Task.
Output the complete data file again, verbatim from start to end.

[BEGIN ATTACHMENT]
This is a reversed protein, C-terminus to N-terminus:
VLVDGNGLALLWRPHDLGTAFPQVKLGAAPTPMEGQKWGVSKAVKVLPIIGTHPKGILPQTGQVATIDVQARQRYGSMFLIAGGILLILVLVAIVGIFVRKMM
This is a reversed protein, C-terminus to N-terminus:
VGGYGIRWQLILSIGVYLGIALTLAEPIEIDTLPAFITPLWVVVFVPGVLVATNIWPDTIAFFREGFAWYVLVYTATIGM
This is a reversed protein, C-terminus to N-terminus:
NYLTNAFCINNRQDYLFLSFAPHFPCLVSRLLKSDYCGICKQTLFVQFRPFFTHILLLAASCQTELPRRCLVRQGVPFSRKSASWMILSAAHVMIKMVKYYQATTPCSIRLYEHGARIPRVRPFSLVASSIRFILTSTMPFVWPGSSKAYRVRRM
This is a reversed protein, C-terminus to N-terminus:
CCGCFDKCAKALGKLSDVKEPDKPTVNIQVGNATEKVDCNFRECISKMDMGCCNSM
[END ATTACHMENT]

This is a reversed protein, C-terminus to N-terminus:
VLVDGNGLALLWRPHDLGTAFPQVKLGAAPTPMEGQKWGVSKAVKVLPIIGTHPKGILPQTGQVATIDVQARQRYGSMFLIAGGILLILVLVAIVGIFVRKMM
This is a reversed protein, C-terminus to N-terminus:
VGGYGIRWQLILSIGVYLGIALTLAEPIEIDTLPAFITPLWVVVFVPGVLVATNIWPDTIAFFREGFAWYVLVYTATIGM
This is a reversed protein, C-terminus to N-terminus:
NYLTNAFCINNRQDYLFLSFAPHFPCLVSRLLKSDYCGICKQTLFVQFRPFFTHILLLAASCQTELPRRCLVRQGVPFSRKSASWMILSAAHVMIKMVKYYQATTPCSIRLYEHGARIPRVRPFSLVASSIRFILTSTMPFVWPGSSKAYRVRRM
This is a reversed protein, C-terminus to N-terminus:
CCGCFDKCAKALGKLSDVKEPDKPTVNIQVGNATEKVDCNFRECISKMDMGCCNSM